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It’s no secret that Mercedes-Benz is planning on expanding its electric car lineup beyond the current B-Class and Smart ForTwo. This week the automaker is giving the world a preview of its next-generation of electric cars with the debut of the Generation EQ concept at the Paris Motor Show . Just like BMW, Mercedes-Benz is going to create a sub-brand for its electric cars, which will be called “EQ,” which stands for “Electric Intelligence.” The Generation EQ concept previews an electric SUV that will go head-to-head with models like the Tesla Model X and upcoming Audi Q6 e-tron. It will then be followed by a range of electric cars that will all feature the EQ name with a third letter to signify its positioning in the lineup, like EQS and EQC. Even though there will be several new electric models, they will be based on the same modular platform that places the battery in the floor of the vehicle and an electric motor at one or both of the axles. Related: VW’s new electric car goes further and costs less than the Tesla 3 or Chevy Bolt The Generation EQ concept is powered by two electric motors that deliver a combined output of around 400 horsepower and 516 lb-ft of torque. Since there are two motors, the concept is essentially an all-wheel drive electric vehicle and Mercedes-Benz expects a 0-60 mph time of less than 5.0 seconds. The concept’s large 70 kWh lithium-ion battery will give it a driving range around 300 miles on a single charge. Beyond the electric powertrain , the Generation EQ concept also previews new technology on the inside that we may see in the not too distant future, like OLED displays in the steering wheel and a 24-inch high-definition wide-screen display that presents relevant information, such as speed, range, driving data or navigation and map details. The driver and passengers will also enjoy the four individual seats that provide a feeling of floating in space. The avant-garde seat upholstery features side bolsters that are covered in light-white leather, while perforations with a pixel rain look reveal a view of particles in rose gold. Speakers are also integrated into the head restraints, and TFT monitors for rear-seat entertainment are integrated into the front backrests. Mercedes-Benz hasn’t announced when the first EQ models will be introduced, but the first models are expected by the end of the decade. + Mercedes-Benz All images @ Mercedes-Benz

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Mercedes-Benz unveils latest Tesla Model X rival – the Generation EQ

What’s holding green products back?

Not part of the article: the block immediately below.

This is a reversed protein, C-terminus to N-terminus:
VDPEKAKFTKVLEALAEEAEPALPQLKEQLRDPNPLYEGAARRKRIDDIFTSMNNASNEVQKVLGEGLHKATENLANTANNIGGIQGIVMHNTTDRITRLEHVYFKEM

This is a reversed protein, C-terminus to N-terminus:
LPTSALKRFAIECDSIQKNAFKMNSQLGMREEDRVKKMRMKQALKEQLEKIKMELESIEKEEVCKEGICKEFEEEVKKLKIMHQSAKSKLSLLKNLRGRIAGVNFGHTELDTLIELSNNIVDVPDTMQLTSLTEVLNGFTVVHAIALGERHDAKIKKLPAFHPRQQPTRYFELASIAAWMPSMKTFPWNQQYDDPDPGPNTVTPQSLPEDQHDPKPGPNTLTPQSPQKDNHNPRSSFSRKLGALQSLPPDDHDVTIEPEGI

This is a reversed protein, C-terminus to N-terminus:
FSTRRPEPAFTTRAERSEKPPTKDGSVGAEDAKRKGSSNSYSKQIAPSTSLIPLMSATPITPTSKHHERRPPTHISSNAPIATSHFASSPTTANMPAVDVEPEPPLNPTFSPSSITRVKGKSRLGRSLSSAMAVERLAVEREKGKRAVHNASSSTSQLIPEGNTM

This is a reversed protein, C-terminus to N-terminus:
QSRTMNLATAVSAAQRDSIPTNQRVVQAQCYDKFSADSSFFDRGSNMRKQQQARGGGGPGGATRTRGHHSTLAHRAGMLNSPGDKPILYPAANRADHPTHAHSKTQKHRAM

January 20, 2016 by  
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Seventh Generation Founder Jeffrey Hollender and green chemistry pioneer John Warner weigh in on impatient investors, toxic ingredients and lagging innovation.

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What’s holding green products back?

Three Technologies Square Off for Floating Wind Farm Supremacy

July 3, 2014 by  
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The renewable energy race is heating up with three new floating wind farm technologies squaring off for top spot . The challenge for floating wind farm engineering is to create a system that can be anchored deep in the oceans and stand up to the worst weather the world can throw at them. The reward is the ability to harness some of the most powerful winds on Earth. Current ocean wind farm technology involves anchoring turbines to the ocean floor, which gets costly and challenging at sea depths more than 40 meters (131 feet). Read on to learn how three cutting-edge technologies are changing the game. Read the rest of Three Technologies Square Off for Floating Wind Farm Supremacy Permalink | Add to del.icio.us | digg Post tags: “wind power” , Electricity , farm , Fukushima , generation , green , Hywind , Japan , mitsubishi , mitusi , power , renewable , renewable energy , statoil , Technology , turbine , WindFloat

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Three Technologies Square Off for Floating Wind Farm Supremacy

Honeycomb ‘Wind Lens’ Turbines Could Boost Energy Generation 3X

April 2, 2014 by  
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Forget about traditional tri-blade wind turbines — the ultra-efficient turbine of the future might look completely different if Kyushu University professor Yuji Ohya has anything to say about it. Ohya and his team recently unveiled the Wind Lens, a honeycomb-like structure that purportedly triples the amount of wind energy that can be produced by offshore turbines. Read the rest of Honeycomb ‘Wind Lens’ Turbines Could Boost Energy Generation 3X Permalink | Add to del.icio.us | digg Post tags: “wind power” , green design , kyushu university , wind energy , wind lens turbine , yokohama        

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Honeycomb ‘Wind Lens’ Turbines Could Boost Energy Generation 3X

Shipping Container Crowds a Tiny Room to Critique the Industrial Age

April 2, 2014 by  
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Artist Jorge Macchi criticizes global trade and industrialism with this intriguing shipping container art installation. Previously on display at Mamba in Buenos Aires, the ‘Container’ is placed diagonally across an interior space. But the container is too big for the room, which feels claustrophobic as a result. Wedged precariously between the floor, ceiling, and walls, the installation creates a sense of unease in visitors. While perhaps better used in its original form, the repurposed structure brings up interesting questions about the state of our planet. + Jorge Macchi Image via Jorge Macchi Permalink | Add to del.icio.us | digg Post tags: Buenos Aires , container , eco-art , global trade , green art , industrial design , jorge macchi , Recycled Materials , reuse , shipping container , sustainable art        

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Shipping Container Crowds a Tiny Room to Critique the Industrial Age